When performing multi-level recording using the present invention, as described above with reference to the first embodiment, the playback pulse is energized in advance before recording to know the state of the cell, and the highest speed compared to the state after recording. In addition, it is possible to select a power source and a recording pulse for recording with low power consumption. The recording of the intermediate state may be realized between points A and B in FIG. 6A, or may be realized between points G and H in FIG. 6B. . Moreover, you may use both these formation processes together.
[0153]
FIG. 7 is a graph for explaining a recording process when a cell in a certain intermediate state is changed to a different intermediate state. In the figure, the broken lines indicated by reference signs a and c are lines representing changes in cell temperature when cells in a substantially complete amorphous state and a substantially complete crystalline state are heated in the constant voltage drive mode, respectively. . As described above, in the case of constant current driving, the positional relationship between the broken lines a and c in FIG. 7 is reversed.
[0154]
FIG. 7 shows temperature histories during recording of two kinds of intermediate states. In a temperature range equal to or lower than Tx, one state passes through the path OS and the other state passes through the path OU.
[0155]
The process through the path OS corresponds to an intermediate state in which the ratio of amorphous parts (amorphous degree) is high, and the process through the path OU is in an intermediate state with a high ratio of crystal parts (crystallinity). Correspond.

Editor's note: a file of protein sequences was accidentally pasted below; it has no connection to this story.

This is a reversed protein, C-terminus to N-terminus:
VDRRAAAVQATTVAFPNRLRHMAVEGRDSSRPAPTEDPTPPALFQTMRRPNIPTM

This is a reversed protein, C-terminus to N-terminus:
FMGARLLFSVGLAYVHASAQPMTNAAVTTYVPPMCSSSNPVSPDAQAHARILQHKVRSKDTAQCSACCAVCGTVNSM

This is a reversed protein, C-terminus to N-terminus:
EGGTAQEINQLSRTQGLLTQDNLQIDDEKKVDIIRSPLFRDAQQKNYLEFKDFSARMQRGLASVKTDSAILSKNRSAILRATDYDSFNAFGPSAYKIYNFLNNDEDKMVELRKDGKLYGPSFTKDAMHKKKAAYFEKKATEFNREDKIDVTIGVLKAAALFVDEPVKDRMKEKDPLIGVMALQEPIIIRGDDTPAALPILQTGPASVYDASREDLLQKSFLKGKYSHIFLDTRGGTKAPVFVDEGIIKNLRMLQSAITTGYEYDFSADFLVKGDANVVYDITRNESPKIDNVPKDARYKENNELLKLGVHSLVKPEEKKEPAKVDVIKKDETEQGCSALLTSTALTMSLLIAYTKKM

[0156]
Here, first, a recording process in which an intermediate state passing through the path OS is changed to an intermediate state different from the intermediate state will be described.
[0157]
First, although not shown, when the state passing through the path OS is made amorphous, the a → a transition shown in FIG. At this time, if the pulse is turned off in the middle of the path CD in the transition from a to a in FIG. 12A, recording in a direction in which the degree of amorphousness is higher than the state of the path OS is possible.
[0158]
Next, a recording method in which the degree of crystallinity is increased as compared to the state of the path OS. For example, when the crystallization is substantially performed at the point T, it is possible to record the transition to an intermediate state having a higher crystallinity than the state of the path OS by performing pulse-off in the middle of the path ST.
[0159]
Next, a process for recording an intermediate state passing through the path OU in an intermediate state different from the intermediate state will be described.
[0160]
The process of pulse-off between the point U and the point V can be used for recording in a direction in which the degree of crystallinity is higher than that of the path OU. Can be a cell.
[0161]
On the other hand, in order to transition to a state having a higher degree of amorphousness than the path OU, the temperature may be raised to the W point and then pulsed off between the paths WX. If almost completely melted at the X point, transition to an amorphous cell can be made by pulse-off at the X point or after the X point.
[0162]
On the other hand, in the constant current drive mode, referring to FIGS. 14 and 15, the multi-value recording is similarly performed except that the rate of temperature increase of the lines a and c is reversed as compared with the case of the constant voltage drive mode. Is possible.
[0163]
In the case of multi-level recording, as in binary recording, constant current driving is preferable for transitioning a cell with a high degree of amorphousness to a cell with a high degree of crystallinity. In order to make a transition to a high quality cell, constant voltage driving is preferable.